It Was the Best of Times, It Was the Worst of Times

“It was the best of times, it was the worst of times.”  The first sentence from Charles Dickens’ famous novel A Tale of Two Cities captures well the state of the hardwood lumber industry over the last five years.  For most hardwood lumber producers, the last six months have been among the best times that they’ve ever experienced.  And yet, the pain of much of the previous five years remains seared in our memories.  So how do we handle these two radically different images at war in our minds?  As I’ve thought about this, I’ve come up with some advice for myself.  Maybe some of this will work for you.


  • There’s an old stockbroker’s saying that goes something like this:  “Don’t confuse brains with a bull market.”  So, in our context, enjoy the good times while they last, but don’t let them convince you that you’re suddenly a lot smarter than you were a year or two ago.  The current runaway market will end sooner or later, and it isn’t our smarts that has created it.  We need to enjoy it while we can, but be ready for it to return to normal.
  • Don’t let rising prices and increasing margins cover up sloppy operations and sales practices.  It’s easy to be lulled to sleep by increasing sales and margins, and not look hard enough at what’s “underneath the covers.”  We need to keep pushing just as hard for the half percent efficiency increase, or the 1% gross margin increase, as we did in the depths of the recession.  It’s just as important now in good times as it was in poor times.
  • Keep investing.  When business is good, there’s a temptation to think that it’s not as important for us to keep investing in our business.  I’m not just talking about equipment, but also about investments in IT and other areas that make our businesses more efficient and cost effective.  Continuing to invest will give us a cost advantage when things turn back to normal.
  • Work harder than ever at getting close to our customers.  The temptation in times like these can be to think “we’re in the drivers’ seat.”  At all cost, don’t give into this temptation.  Suppliers and customers need each other and the pendulum swings back and forth.  Don’t be afraid or embarrassed to raise prices, but travel and work hard to keep strong personal connections and relationships, and don’t present a “take it or leave it” attitude.
  • Proactively look for talent that we can add to our team, whether it’s in production, operations, sales or support functions.  Don’t wait until someone leaves to try to fill a spot.  With our business growing again, we will need more and better talented people.  Try to get ahead of the curve in hiring these people in advance, even if we don’t have a position open for them right now.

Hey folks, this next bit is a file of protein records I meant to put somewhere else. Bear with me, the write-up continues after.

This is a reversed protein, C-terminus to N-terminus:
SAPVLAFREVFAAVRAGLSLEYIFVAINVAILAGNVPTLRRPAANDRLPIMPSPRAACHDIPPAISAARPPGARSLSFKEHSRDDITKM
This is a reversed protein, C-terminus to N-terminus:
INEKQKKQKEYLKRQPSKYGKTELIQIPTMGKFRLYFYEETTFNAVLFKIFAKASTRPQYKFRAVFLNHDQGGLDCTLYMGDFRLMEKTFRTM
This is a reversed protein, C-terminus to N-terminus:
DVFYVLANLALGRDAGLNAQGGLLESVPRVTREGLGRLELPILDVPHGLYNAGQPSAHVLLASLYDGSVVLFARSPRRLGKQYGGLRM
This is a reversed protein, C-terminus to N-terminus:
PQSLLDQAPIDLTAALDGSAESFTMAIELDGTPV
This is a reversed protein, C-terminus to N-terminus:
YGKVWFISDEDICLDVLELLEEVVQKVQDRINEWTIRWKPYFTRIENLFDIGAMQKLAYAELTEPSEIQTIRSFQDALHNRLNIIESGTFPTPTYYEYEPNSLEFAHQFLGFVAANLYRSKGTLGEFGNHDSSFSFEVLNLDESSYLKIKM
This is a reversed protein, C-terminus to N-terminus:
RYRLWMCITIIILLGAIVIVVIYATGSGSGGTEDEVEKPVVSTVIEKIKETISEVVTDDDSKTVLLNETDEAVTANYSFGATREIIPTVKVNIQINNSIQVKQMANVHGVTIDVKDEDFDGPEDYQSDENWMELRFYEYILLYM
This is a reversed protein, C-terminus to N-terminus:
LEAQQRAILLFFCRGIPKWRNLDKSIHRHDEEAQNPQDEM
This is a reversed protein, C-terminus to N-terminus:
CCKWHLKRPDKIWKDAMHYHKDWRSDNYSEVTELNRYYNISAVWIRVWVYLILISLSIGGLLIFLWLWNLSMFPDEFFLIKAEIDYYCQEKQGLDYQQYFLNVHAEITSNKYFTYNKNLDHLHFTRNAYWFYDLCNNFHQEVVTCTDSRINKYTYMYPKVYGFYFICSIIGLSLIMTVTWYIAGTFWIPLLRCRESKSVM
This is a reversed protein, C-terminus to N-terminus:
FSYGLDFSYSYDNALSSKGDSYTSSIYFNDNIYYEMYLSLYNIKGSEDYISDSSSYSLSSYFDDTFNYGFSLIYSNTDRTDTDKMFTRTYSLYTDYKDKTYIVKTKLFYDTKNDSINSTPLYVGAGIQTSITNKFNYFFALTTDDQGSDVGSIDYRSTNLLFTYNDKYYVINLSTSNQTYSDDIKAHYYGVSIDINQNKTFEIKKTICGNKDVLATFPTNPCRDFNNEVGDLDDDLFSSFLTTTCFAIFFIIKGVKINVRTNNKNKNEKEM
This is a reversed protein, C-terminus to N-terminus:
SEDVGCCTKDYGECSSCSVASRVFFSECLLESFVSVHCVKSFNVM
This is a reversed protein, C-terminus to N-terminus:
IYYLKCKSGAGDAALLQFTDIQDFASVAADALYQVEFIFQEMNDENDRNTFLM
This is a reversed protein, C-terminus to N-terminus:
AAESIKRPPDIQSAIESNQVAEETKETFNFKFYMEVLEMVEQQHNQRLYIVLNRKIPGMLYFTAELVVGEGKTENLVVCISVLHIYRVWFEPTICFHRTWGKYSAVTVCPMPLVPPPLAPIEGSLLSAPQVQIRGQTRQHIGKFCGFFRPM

These are a few thoughts that I remind myself of these days.  Hopefully one or two of them will help you.

Give and Take

At the end of last year I read the book Give and Take by Adam Grant.  Quite simply, it was the best book I’ve read in the last year.  Adam is an interesting guy.  He’s the youngest tenured professor at the University of Pennsylvania Wharton School of Business, and has done research on some really interesting aspects of business.

The book identifies three different kinds of people: Givers, Takers and Matchers.  The definition of each of these groups is what you might expect.  Givers naturally give more than they get, and instinctively act in the interest of others.  Takers like to get more than they give.  And Matchers strive to preserve an equal balance between giving and getting.

The fundamental premise of Grant’s book is that while it takes some time for Givers to build up goodwill and trust, eventually they establish a reputation and relationships that enhance their success.  In fact, research shows that people who help and regularly give their time to their colleagues actually earn more and get more promotions than Takers or Matchers in the long run.  Studies also show that the most productive people are people who give often.

In the middle of the book, things get really interesting.  Grant makes a distinction between “Selfless Givers” and “Otherish Givers”.  He says that when you really analyze Givers you find that they tend to fall at both the top and the bottom of the success ladder, while Takers and Matchers tend to land more in the middle.  So, what’s the difference between Givers who succeed and Givers don’t?  According to Grant, it’s whether or not they can look out for themselves at the same time as they give.

“Selfless Givers” don’t think enough about themselves.  They think only of others, and are prone to end up as doormats.  People take advantage of them.  On the other hand, “Otherish Givers” are both others-oriented and self-oriented.  For me, the most fascinating point Grant makes is that self-interest and others-interest are completely independent motivations; a person can have both at the same time.  These two characteristics are not opposites such that you need to choose one or the other.  In fact, they can complement one another.  Successful Givers care about benefitting others, but they also have ambitious goals for advancing their own interests.  Givers who do both of these things end up being more successful than Takers or Matchers.